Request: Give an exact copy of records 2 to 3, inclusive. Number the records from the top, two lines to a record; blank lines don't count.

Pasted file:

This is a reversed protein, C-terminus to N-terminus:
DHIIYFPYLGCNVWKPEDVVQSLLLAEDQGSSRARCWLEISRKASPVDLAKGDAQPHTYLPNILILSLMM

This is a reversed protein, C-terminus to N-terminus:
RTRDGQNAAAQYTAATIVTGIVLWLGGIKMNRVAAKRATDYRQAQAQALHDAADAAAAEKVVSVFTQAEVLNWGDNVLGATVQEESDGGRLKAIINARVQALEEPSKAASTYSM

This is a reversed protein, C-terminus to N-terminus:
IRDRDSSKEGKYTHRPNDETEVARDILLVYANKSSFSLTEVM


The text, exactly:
This is a reversed protein, C-terminus to N-terminus:
RTRDGQNAAAQYTAATIVTGIVLWLGGIKMNRVAAKRATDYRQAQAQALHDAADAAAAEKVVSVFTQAEVLNWGDNVLGATVQEESDGGRLKAIINARVQALEEPSKAASTYSM

This is a reversed protein, C-terminus to N-terminus:
IRDRDSSKEGKYTHRPNDETEVARDILLVYANKSSFSLTEVM